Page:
#CSFFBlogTour: ‘Rebels’ and Dystopian Fiction


Rebels Jill WilliamsonThis post is for the Christian Science Fiction & Fantasy blog tour. I should have posted it yesterday but I got sick and instead spent my time petting cats and watching Dancing With The Stars. Dexter and Castle.

This book made me mad at author Jill Williamson. Because it’s the last book in the trilogy and I never, ever, ever wanted it to end. I found it endlessly re-readable as I find The Hunger Games, and that’s rare for me in Christian fiction. Because though I’m a Christian (Catholic flavor) most of my favorite authors are secular, with the exception of Orson Scott Card (who’s Mormon flavor).

So, you may have guessed that in this blog tour I’m not going to be channeling my inner Len Goodman (the mean judge on Dancing With The Stars). Instead, today I’m going to be talking a little bit about Dystopian fiction.

The term ‘dystopian’ is the trendy way to refer to science fiction novels, usually ‘YA’, set in a ‘negative utopia’.  (The term was coined by Thomas More, who became a saint when he stood up for his Catholic faith against the demands of King Henry VIII and lost his head for it.)

The Hunger Games is set in such a negative utopia, as is The Safe Lands series of which ‘Rebels’ is the conclusion. One can ask what are the influences behind the creation of the fictional dystopias in these and other books.

I believe that a major influence on all fictional dystopias created in our time are the real-world dystopias of the totalitarian regimes of the last century, some of which continue to exist and harm their citizens even today. Think of North Korea, where you can spend life in a labor camp due to your brother’s crime, and your children, born in the camp, will stay there for life as well. Or China, where women pregnant out of wedlock, or who already have their one permissible child, are forced to abort, even as late as the ninth month.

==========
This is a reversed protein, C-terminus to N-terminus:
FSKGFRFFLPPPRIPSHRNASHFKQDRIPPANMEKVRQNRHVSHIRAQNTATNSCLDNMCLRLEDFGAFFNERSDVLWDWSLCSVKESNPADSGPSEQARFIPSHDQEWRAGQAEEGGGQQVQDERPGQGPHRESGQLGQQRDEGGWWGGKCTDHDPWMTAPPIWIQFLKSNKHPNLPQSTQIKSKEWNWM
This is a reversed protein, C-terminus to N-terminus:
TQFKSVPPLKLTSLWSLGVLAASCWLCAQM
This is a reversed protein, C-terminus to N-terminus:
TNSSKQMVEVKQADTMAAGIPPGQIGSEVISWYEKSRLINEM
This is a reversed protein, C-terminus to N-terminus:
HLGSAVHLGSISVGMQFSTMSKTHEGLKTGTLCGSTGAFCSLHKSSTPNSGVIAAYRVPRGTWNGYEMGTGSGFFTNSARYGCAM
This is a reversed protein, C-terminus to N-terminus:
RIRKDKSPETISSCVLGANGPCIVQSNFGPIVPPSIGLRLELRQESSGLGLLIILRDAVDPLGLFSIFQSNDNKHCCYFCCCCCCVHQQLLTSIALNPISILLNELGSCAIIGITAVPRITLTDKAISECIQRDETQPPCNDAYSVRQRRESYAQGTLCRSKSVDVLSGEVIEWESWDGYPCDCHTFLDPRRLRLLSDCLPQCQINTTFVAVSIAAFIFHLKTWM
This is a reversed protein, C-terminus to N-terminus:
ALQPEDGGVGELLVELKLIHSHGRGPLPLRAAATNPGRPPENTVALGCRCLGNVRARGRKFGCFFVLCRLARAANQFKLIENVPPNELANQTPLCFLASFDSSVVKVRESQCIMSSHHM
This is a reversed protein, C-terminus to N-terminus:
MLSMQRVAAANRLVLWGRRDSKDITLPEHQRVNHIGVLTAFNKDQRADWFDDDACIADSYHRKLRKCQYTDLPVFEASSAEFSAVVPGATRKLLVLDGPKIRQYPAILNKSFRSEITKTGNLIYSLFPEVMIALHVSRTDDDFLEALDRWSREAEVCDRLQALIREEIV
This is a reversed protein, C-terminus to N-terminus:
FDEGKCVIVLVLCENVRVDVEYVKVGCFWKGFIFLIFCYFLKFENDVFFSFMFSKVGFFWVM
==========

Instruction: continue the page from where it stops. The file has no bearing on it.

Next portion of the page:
These two examples are socialist based totalitarianism. All of the great totalitarian regimes of the previous century were socialism-based, though they represented two different forms of socialism.

  1. The international socialists, also called Bolsheviks and communists, first came to power in the Russian revolution. They murdered people for being from aristocratic families, including the children of the tsar. They turned churches into museums of atheism or places to park tractors. They had a system of Gulags— prison camps. One leader, Stalin, killed about 7 million Ukrainians by taking away their food harvest and then forbidding them to leave Ukraine to find food. International socialist totalitarian regimes existed in the Soviet block countries of Europe, in China, North Korea and Vietnam, and in Cuba.
  2. The national socialists were more pragmatic. Rather than waiting until their countrymen were ready for a revolution in favor international socialism, they incorporated nationalism into their party programs and came to power by elections. The national socialists include the Fascist regime of Italy and the National Socialist (Nazi) regime in Germany.

Fictional dystopias may parallel these real ones, intentionally on the part of the author or not. Or they may represent an attempt to be as different as possible from these real-world horrors. Most have elements of both.

In The Safe Lands series, the dystopia came into being as a result of a plague. The Safe Lands authorities encouraged a wild, self-indulgent lifestyle with lots of drugs and casual sex. And they encouraged a reincarnation belief to help people accept ‘liberation’ at age 40 without rebelling. In all these ways the dystopia is a contrast to the real-world ones.